Some schools don't want kids to have candy Sun Times
gangsters, swashbuckling pirates and blood-drenched zombies are out.
Clowns, ballerinas and (unmasked) superheroes are in. Candy corn?
That's a toss-up.
Boo-humbug Chicago Sun-TimesChicago Public Schools has no
official policy governing costumes, though many principals err on the
side of caution. "We're not restricting candy," says ...
Today a parent sent a note saying "We dont selebate Hollaween."
I spoke to the parent and said I can respect that and we won't be celebrating any holidays in my class, but, I hope you don't mind if I teach your child how to spell.
October 26, 2007 at 07:51 PM
Wow! Did you really SAY that to a parent. As a parent who tries to look out for my child's best interests, this comment really saddened me. The comment illustrates what I've been saying to folks about the schools. They SAY they want parental input and cooperation, but many times their actions say otherwise.
A Parent... |
October 27, 2007 at 10:24 AM
Eliminating Halloween? Bah Humbug!! But now I am told that I am REQUIRED to observe 10 seconds of silent Reflection/Prayer? Can I just stand there and pick my nose if I do it quietly?
October 27, 2007 at 11:49 AM
7:51 if you were a staff member at my school I would reprimand you for being so rude to a parent. Who in the heck do you think you are?
October 27, 2007 at 01:56 PM
Y'all should read The Best Halloween Ever by Barbara Robinson. It's very funny.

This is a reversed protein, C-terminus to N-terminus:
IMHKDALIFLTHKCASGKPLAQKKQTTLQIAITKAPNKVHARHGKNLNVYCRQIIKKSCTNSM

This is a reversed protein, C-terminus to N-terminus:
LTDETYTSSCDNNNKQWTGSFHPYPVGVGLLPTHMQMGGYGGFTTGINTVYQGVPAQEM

October 27, 2007 at 10:04 PM
I'm with you. I can't believe the deafening silence from teachers on this issue. I personally believe this is simply a matter of right-wing, "gooood Christians" trying to put some manners on heathen Chicago children. I will pray/reflect if and when and where I choose. I will demand no more from the wonderful children I teach. Where is the union on THIS?
from Jen to nose picker at 11:49 |
October 28, 2007 at 07:17 PM
Actually, I'm not a right wing Christian nor particularly anti Halloween. But there are already so many Halloween celebrations in the parks, neighborhoods, not to mention trick or treating itself. How much candy does a kid need?
I am not even particularly anti-candy, but I really am against candy celebrations in school. I feel like it's always either someone's birthday or some holiday comes up where there has to be some kind of candy exchange or candy is given as some kind of reward. All of it makes me concerned about my daughter's (and her classmates) nutrition and teeth. Candy just seems to be everywhere and I wish it weren't.